The chart-topping musician detailed the experience, explaining that she went into labour three months early with her son, George. Doctors attempted to “stop that from developing” by putting a stitch in her cervix, which lasted about a week.
“The stitch broke and I went into full-blown labour and the baby was really, really small,” she explained. “And as I was delivering him, the doctors said, ‘There was a pulse and now there no longer is.’ The cord was wrapped around his neck and he was just too small.”
When asked about how she started her recovery process, she sadly admitted that she hadn’t. “I don’t think I did—I don’t think I ever will, really,” she said.
She revealed that complications with the delivery made the situation even more difficult. Her son was so small he “got stuck halfway in and halfway out, so to speak, during the delivery, and because his skin wasn’t fully formed they couldn’t [use] forceps [to] pull him out,” she said. “So there was a period of about 12 hours of lying there with him deceased in between my legs, which was incredibly [traumatic]. I went into trauma and I don’t think I’ll ever really recover from that.”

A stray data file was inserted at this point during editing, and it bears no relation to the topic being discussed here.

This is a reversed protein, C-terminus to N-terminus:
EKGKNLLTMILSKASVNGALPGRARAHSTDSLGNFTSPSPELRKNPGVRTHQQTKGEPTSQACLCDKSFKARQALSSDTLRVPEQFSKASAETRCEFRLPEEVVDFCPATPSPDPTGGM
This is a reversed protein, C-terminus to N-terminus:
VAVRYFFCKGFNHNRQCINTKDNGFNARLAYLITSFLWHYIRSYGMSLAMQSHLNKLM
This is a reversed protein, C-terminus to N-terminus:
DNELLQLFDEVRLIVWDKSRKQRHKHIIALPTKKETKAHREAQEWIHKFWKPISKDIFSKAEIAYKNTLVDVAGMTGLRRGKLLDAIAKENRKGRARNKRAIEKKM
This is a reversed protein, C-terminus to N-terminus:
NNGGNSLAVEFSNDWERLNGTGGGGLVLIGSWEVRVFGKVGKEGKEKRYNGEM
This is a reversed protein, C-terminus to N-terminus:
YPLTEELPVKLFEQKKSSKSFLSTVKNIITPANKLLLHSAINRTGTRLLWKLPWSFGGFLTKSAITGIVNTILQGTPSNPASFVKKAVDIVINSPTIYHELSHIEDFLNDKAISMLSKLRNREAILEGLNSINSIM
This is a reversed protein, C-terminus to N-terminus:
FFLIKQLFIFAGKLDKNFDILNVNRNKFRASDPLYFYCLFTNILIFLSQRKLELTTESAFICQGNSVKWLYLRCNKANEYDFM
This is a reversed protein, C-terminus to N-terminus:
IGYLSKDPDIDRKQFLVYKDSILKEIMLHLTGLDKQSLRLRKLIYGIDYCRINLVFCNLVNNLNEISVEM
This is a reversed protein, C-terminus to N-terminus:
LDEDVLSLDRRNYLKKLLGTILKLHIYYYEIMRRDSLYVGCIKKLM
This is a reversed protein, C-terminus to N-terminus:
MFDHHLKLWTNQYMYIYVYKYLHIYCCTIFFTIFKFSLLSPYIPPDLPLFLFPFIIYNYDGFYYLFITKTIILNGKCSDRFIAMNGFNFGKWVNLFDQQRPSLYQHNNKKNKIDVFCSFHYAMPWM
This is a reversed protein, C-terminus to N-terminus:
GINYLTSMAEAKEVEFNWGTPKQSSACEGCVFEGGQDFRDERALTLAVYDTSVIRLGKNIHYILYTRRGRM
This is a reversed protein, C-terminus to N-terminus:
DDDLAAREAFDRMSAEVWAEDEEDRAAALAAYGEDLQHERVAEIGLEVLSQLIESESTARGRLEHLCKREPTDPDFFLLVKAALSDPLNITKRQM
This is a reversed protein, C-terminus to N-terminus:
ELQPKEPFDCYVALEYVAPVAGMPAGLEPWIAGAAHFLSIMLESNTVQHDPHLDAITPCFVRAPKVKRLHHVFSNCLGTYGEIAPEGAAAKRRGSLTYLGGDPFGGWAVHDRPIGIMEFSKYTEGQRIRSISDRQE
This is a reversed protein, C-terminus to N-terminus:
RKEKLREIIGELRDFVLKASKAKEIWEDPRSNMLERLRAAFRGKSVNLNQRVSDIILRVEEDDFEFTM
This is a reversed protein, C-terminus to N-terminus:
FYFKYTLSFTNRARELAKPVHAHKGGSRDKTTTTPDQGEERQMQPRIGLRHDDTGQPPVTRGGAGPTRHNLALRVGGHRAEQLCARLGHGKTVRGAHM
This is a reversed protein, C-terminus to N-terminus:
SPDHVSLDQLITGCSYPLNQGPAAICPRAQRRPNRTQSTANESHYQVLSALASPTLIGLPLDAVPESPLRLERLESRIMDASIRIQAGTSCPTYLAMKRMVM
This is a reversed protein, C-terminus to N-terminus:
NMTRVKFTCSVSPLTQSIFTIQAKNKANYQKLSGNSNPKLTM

An early stillbirth is a fetal death that occurs between 20 and 27 completed weeks of pregnancy, according to the Centres for Disease Control and Prevention (CDC). While it effects just one percent of all pregnancies, 24,000 babies are stillborn every year in the United States alone.
While experts aren’t exactly sure what causes stillbirths, it is suspected that birth defects, genetics, issues with the placenta or umbilical cord, or certain health conditions in the mother (such as uncontrolled diabetes, obesity, or high blood pressure) may play a role, the CDC says. Being older than 35 during pregnancy and smoking while pregnant are also risk factors.
Allen, who also suffered a miscarriage in 2008, is now the mother of two daughters, Marnie Rose, 5 ½, and Ethel Mary, 6 ½, with ex-husband Sam Cooper.
In addition to her son’s stillbirth, Allen’s memoir discusses her struggles with bulimia, relationships, and substance abuse. The Kindle version is currently available on Amazon.
This article originally appeared on Prevention US.